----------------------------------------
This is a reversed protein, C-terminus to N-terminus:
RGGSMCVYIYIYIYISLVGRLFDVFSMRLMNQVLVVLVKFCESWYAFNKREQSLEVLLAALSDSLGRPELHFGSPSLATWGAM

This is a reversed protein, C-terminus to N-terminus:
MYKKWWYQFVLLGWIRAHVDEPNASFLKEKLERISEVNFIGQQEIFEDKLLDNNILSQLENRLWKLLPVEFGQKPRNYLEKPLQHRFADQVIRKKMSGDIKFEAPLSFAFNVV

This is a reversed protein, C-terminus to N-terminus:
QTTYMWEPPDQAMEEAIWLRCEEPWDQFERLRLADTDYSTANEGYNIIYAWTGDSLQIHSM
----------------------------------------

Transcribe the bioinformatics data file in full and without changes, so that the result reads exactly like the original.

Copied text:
This is a reversed protein, C-terminus to N-terminus:
RGGSMCVYIYIYIYISLVGRLFDVFSMRLMNQVLVVLVKFCESWYAFNKREQSLEVLLAALSDSLGRPELHFGSPSLATWGAM

This is a reversed protein, C-terminus to N-terminus:
MYKKWWYQFVLLGWIRAHVDEPNASFLKEKLERISEVNFIGQQEIFEDKLLDNNILSQLENRLWKLLPVEFGQKPRNYLEKPLQHRFADQVIRKKMSGDIKFEAPLSFAFNVV

This is a reversed protein, C-terminus to N-terminus:
QTTYMWEPPDQAMEEAIWLRCEEPWDQFERLRLADTDYSTANEGYNIIYAWTGDSLQIHSM